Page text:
Othello- Human Nature

Othello- Humanity

Shakespeare’s well-known disaster Othello has substantially assisted me form my view of humanity, and understanding of what drives individuals to often immoral action. The essence I have actually drawn from my reading of Othello is that jealousy is a terrific encouraging impact, compelling people to carry out corrupt actions, and destroy previously valued relationships, in order to get what they want. Similar to any valued literary text, Shakespeare’s complex and intriguing characters are an important part of Othello, driving the plot forward and making the scenarios that arise within the play seem credible.

Shakespeare’s manipulative language and his diverse characters are what make his plays so relevant today. A large part adding to Othello’s realistic representation are his insecurities about his background, his appearance, age, speech, and culture, which all lead him to think he does not fit into the Venetian society. His uncertainties make him susceptible to jealousy and susceptible to Iago’s treacherous lies. The style of jealousy is perfectly portrayed by the captivating character Othello, and the effects the understanding feeling has on him.

Through Iago’s calculated control, Othello is encouraged to think that his other half has betrayed to him. The lie triggers Othello to become infuriatingly jealous, annoyed, and not able to control these emotions. This is shown through his use of repetition when he requires “O, blood, blood, blood,” metaphorically wanting his revenge by the deaths of Desdemona and Cassio, whom he believes have actually been disloyal.

As you can see, this wild emotion takes hold of Othello and causes havoc on his relationships, as he wishes death upon his when beloved other half and close friend. Othello’s suspect and suspicions are revealed most plainly though the use of stage instructions when he strikes Desdemona in public, an action thought about to be dishonourable and break the norms of society. By doing this he demonstrates his lack of control stemmed from jealousy. The impacts that jealousy has in changing Othello’s character can be seen through his contrasting descriptions of Desdemona.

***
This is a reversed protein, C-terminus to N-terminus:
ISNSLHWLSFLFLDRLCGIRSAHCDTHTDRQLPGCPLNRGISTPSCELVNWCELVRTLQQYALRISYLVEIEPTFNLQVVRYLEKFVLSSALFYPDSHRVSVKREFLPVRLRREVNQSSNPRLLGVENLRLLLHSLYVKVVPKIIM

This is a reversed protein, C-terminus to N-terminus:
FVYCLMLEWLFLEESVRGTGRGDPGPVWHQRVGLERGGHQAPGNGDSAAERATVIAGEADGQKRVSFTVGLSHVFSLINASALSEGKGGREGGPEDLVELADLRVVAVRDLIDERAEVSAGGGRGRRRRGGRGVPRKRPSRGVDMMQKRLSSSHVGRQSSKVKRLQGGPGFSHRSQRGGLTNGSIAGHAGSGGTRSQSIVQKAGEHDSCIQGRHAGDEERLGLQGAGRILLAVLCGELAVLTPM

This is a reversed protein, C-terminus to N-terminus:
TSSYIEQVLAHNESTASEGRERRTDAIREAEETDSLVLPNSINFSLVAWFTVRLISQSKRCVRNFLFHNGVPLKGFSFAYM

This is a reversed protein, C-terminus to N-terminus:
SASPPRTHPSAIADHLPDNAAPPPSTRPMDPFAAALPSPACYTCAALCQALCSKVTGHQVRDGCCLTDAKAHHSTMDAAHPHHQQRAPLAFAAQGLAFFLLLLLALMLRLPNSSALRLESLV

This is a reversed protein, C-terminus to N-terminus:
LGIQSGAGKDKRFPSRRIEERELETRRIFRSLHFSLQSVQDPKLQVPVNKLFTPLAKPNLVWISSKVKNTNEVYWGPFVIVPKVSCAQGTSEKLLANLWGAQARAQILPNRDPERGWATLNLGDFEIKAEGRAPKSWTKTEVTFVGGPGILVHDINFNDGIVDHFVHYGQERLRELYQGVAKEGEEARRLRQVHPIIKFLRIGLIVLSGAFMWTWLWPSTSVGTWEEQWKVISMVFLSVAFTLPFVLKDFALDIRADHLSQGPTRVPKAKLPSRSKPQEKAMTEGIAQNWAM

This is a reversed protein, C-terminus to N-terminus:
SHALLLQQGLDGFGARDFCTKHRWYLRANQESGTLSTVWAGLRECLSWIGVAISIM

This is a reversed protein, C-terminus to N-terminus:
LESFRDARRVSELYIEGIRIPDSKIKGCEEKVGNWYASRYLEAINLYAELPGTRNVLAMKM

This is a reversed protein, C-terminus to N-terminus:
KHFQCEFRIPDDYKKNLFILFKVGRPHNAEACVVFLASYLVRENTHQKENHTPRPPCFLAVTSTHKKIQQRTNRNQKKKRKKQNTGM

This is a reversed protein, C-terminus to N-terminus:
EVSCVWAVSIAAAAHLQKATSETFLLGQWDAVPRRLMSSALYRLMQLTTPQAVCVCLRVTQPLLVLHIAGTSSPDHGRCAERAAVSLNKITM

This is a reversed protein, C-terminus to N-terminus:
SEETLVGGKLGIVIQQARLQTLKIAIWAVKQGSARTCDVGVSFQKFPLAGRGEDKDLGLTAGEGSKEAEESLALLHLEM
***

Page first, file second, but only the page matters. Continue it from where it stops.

Utilizing a biblical illusion, he initially refers to her in Act 1 as somebody who comes, “as really as heaven”, to reveal the purity and appeal he sees in her. However, after the grip of jealously holds him in Act 4, he refers to her utilizing the metaphor, “A closest lock and secret of villainous tricks”, demonstrating his wonder about and altered understanding of her. I discover it intriguing how Iago plays on Othello’s jealous feelings, when the reason Iago looks for to damage Othello is his own envy.

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Iago has actually felt infuriated by this emotion himself, and certainly understands how unsafe it can be, shown when he cautions Othello “O, beware, my lord, of Jealousy. It is the green-eyed beast.” There is an interesting contrast of the modification in Othello’s character between the beginning and end of the play, represented by the language he uses. The more prejudiced characters, such as Iago, degrade Othello due to the fact that of his race, as an animal or beast utilizing repulsive metaphors such as “Even now, now, very now, an old black ram/ is tupping your white ewe”.

Othello’s own language at the start of the play is poetic and smart, connoting his calm and rational manner. As he becomes taken by jealousy, he does, in truth, end up being beast-like, falling into epileptic fits that rob him of the ability to speak intelligently. He speaks with unrefined words, and the popular imagery of hell featured in his discussion provides unfavorable connotations, such as when he cries out “Whip me, ye devils/ roast me in sulphur/ Wash me in steep-down gulfs of liquid fire! Shakespeare’s popular catastrophe shows the power jealousy can hold over individuals. Although composed hundreds of years ago, Othello still captivates audiences with it’s portrayal of the desperation one feels when held by jealousy. Individuals can still relate to Othello due to the fact that human nature has actually not changed all this time. Shakespeare’s smart usage of characterisation, especially with the title character, adds depth and credibility to the play.

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